Yale University

Developing social capital interventions to improve viral suppression and quality of life among HIV- positive aging populations in New Haven, CT

Principle Investigator(s):

Funder: National Institute of Mental Health
Project period: 07/17/2019 - 07/16/2020
Grant Type: Research

Abstract Text:

In the United States (US) in 2016, 21.3 percent of individuals diagnosed with HIV were late (i.e., CD4+ count <200 cells/μL or presence of an AIDS-defining illness, within three months of an initial HIV diagnosis or). However, late HIV diagnosis prevalence was 36.3 among individuals age 55 and older. In New Haven, CT— the setting for this study, between years 2010 and 2015, 68 percent of those diagnosed late were ages 50 + compared to 32 percent among those of younger age. Individuals diagnosed with HIV late have high likelihood of premature death because they miss opportunities for earlier antiretroviral therapy (ART) to suppress the virus. From a population perspective, reducing HIV to undetectable levels can lower HIV transmission risk in communities. HIV-positive aging populations are a priority to target for public health interventions because they (and their partners) are living longer yet have to manage chronic diseases in addition to HIV. However, currently, we know little scientifically about the determinants of HIV care engagement among the HIV-positive aging population. What we do know from studies in the wider population is that social factors play a greater role influencing HIV outcomes such as late diagnosis. Social capital—collective resources generated through social connections that individuals or groups can leverage is relevant for HIV care engagement and prevention.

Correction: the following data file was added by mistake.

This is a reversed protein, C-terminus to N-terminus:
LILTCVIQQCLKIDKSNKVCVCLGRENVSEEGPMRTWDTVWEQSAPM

This proposal advances OAR priorities and is innovative based on several features (e.g., study design, population from real world settings, and among individuals age 50 years and older). We conduct a sequential exploratory mixed-methods study to AIM1: identify and quantify sources of social capital at multiple levels among the HIV-positive aging population and examine the association with virologic suppression and quality of life indicators, AIM2: develop a multilevel intervention (e.g., interpersonal and community-level) designed to augment social capital mechanisms to improve virologic suppression and quality of life, AIM3: evaluate the transferability of the intervention across other geographic regions. These findings are intended to provide preliminary data for an R01 intervention to the National Institute of Aging (e.g., PAR-17-321) to improve viral suppression and quality of life among the HIV-positive aging population in Connecticut.

IMPACT: The median life expectancy in the US general population is 81.1 years and roughly 70 years among HIV infected individuals in the US who initiated treatment early. If we do not intervene NOW, we will continue of this population to experience suffering in their life and potentially exacerbate disparities in life expectancy.